‘Louie’ Recap: The 7 Most Soul-Crushing Moments From ‘Ikea/Piano Lesson’

Senior Pop Culture Editor
08.10.12 9 Comments

If Louie has taught me anything, it’s that eventually, you’re going to be let down by something or someone you love. “Ikea/Piano Lesson,” for me at least, was that something.

I’ve really been enjoying season three so far, especially the last three episodes (parts one and two of “Daddy’s Girlfriend” and the tub-tastic “Barney/Never”), but “Ikea/Piano Lesson” wasn’t as revelatory as the former or as funny as the latter. It felt disjointed, like C.K. tried to pack in too much (this was partially due to an abbreviated first act, and also that “Piano Lesson” was really three separate stories, about a piano lesson, crabs, and resolving grudges; the last two were tangentially related, but very loosely). That’s not to say I didn’t like the episode — the bit about the Ikea rug just being fine because “it’s not coated with AIDS, it’s not a portal to a netherplace” was great — but what it was trying to accomplish, to highlight that when you try to make amends with others, you’re only doing so for purely selfish reasons, never quite landed.

Also, although my opinion of the bathing suit-as-pants-wearing Marc Maron ranges from blood-boiling fury to begrudging acceptance, which are also the names of his cats, I was still looking forward to “The Marc Maron Episode.” But compared to Louis’s classic WTF appearance, Maron’s Louie was about as memorable as a sad “thank you for taking me to Ikea” blowjob. Or so I’ve heard.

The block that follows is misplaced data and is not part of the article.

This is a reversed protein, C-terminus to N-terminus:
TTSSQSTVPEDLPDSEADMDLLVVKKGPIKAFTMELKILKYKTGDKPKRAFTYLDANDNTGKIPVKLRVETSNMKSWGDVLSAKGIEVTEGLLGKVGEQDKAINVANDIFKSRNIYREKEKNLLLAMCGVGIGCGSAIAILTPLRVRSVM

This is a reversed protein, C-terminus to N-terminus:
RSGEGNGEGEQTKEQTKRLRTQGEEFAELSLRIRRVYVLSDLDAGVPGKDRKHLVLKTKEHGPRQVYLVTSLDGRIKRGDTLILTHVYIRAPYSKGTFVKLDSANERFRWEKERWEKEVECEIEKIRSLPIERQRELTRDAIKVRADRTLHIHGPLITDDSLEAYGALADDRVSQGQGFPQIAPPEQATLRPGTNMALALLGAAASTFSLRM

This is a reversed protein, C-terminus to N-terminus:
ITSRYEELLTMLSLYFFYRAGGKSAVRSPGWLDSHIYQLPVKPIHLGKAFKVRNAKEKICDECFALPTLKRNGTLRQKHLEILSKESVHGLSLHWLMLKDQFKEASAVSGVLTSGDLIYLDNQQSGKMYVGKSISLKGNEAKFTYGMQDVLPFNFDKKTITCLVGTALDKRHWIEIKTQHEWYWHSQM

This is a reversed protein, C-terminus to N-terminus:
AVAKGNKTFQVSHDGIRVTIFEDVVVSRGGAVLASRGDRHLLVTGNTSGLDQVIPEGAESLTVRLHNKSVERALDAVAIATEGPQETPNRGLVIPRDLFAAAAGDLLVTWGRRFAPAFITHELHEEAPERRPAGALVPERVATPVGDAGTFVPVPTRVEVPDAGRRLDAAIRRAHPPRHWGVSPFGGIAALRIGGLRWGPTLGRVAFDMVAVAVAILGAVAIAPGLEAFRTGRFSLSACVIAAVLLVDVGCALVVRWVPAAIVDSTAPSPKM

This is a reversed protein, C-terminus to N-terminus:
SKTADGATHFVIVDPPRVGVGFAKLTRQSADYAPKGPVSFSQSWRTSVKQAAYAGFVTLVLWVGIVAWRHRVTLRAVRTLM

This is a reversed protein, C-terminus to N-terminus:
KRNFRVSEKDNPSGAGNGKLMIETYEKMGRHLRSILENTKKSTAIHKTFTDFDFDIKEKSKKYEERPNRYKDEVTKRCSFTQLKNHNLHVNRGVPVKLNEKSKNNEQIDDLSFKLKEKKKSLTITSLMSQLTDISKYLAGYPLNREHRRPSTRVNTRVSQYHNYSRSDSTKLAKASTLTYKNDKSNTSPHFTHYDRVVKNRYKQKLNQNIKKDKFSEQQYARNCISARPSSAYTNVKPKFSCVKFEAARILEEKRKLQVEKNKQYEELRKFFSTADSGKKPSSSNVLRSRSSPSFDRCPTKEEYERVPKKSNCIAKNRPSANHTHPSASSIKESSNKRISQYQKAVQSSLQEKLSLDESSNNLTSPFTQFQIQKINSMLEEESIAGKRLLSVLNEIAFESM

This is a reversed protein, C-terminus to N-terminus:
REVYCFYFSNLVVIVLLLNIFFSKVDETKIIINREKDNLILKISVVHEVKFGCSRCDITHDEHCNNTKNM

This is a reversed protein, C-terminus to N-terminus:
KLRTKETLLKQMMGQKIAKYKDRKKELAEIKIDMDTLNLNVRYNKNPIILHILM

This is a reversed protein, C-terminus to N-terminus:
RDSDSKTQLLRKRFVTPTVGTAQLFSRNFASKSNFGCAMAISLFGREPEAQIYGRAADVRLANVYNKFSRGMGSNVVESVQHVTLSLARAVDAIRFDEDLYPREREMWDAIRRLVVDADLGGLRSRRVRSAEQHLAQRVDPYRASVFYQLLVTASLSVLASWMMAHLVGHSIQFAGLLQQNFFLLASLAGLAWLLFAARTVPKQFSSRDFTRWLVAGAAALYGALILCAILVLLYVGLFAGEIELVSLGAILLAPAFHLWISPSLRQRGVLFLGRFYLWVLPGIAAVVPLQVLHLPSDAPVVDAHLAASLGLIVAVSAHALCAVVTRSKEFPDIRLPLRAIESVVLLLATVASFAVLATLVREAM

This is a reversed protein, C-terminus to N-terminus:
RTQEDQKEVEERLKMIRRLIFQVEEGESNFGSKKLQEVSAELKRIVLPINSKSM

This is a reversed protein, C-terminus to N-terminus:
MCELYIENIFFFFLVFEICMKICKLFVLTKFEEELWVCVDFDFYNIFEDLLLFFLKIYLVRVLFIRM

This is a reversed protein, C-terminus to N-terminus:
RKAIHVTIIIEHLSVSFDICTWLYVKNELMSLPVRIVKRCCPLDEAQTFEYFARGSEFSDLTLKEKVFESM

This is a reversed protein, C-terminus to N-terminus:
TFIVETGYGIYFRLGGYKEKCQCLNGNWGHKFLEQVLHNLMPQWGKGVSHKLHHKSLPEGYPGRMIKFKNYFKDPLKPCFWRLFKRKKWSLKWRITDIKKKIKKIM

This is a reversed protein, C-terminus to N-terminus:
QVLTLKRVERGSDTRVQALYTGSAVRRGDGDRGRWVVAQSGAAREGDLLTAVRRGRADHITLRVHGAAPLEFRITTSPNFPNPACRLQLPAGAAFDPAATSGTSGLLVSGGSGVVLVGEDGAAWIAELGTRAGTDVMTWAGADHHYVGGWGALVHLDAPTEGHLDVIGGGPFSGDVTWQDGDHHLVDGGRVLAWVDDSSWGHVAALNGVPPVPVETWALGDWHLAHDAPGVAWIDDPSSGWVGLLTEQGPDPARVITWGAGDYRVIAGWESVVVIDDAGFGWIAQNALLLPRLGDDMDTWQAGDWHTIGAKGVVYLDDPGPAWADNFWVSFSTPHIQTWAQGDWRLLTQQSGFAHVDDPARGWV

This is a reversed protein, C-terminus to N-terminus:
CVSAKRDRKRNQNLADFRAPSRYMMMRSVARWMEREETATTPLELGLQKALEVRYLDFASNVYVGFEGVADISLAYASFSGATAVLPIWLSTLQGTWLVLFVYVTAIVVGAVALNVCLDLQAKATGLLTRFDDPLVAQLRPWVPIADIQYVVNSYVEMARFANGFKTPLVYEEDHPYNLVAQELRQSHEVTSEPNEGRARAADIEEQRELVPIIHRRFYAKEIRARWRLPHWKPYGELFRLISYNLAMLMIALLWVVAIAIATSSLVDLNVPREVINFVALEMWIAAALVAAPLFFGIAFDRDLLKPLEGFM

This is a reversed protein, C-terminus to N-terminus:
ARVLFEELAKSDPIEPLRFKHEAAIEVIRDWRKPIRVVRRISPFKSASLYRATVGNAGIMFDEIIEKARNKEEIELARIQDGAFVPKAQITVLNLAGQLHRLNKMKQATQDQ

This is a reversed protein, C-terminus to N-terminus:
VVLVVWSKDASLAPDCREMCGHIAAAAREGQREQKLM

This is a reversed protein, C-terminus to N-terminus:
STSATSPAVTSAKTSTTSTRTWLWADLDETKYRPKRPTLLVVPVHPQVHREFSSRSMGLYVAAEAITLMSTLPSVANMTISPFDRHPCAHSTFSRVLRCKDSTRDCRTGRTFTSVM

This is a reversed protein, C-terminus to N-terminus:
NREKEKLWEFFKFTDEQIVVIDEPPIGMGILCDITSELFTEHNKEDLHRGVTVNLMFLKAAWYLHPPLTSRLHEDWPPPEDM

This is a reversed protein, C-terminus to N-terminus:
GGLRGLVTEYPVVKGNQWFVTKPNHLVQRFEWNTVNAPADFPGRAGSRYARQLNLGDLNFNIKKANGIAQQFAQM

• A step in the right direction: Louie had the balls to say no to therapy.
  • Now that’s how you use a flashback. As Louie remembers, so does the audience.
  • During Louie and Delores’s fight in Ikea, it was bizarre when the camera changed perspectives, and we saw what that intolerably perfect young couple was seeing. A Louie first? Also, calling your girlfriend “hasenpfeffer,” a German word for rabbit stew, is horrifying…Unless he was referring to the Laverne & Shirley theme song, in which case, now I want to see a Louie montage set to C.K. “doing it his way, yes, his way.”
  • The actress who plays Delores, Maria Dizzia, last seen in “Bummer/Blueberries,” looks a lot like Lindsay from Freaks and Geeks. That’s not a bad thing.
  • That Ikea in New Jersey is AWFUL, which still means it’s one of the best in the country.
  • “So, f*ck you or sorry. I don’t know which one.”
  • The old lady explaining her poop patterns at the pharmacy was a one-note joke that went on for too long. It could be redeemed, however, if you pretend the pharmacist (played by No Country for Old Men‘s Gene Jones) isn’t actually a pharmacist. Instead, he’s a homeless guy who beat up the actual pharmacist, took his clothes, and gets off by asking senior citizens about their sh*t. The kid working the register wouldn’t have noticed and/or cared.
  • Where were Marc’s cats?
  • Louis from the 1980s (though it seemed like the ’90s to me) looks like the kind of Boston jerk you’d want to punch if you saw him in a bar. Unlike ’80s/’90s Sarah Silverman, who was adorable, if a bit too “LOOK HOW CUTE I AM.”
  • Line of the night: “It doesn’t make me cum, but it’s fine.”
  • Line of the night 2: “It’s nice to feel sorry for other people. Who else is dead?” “Richard Nixon.” “Awww.”

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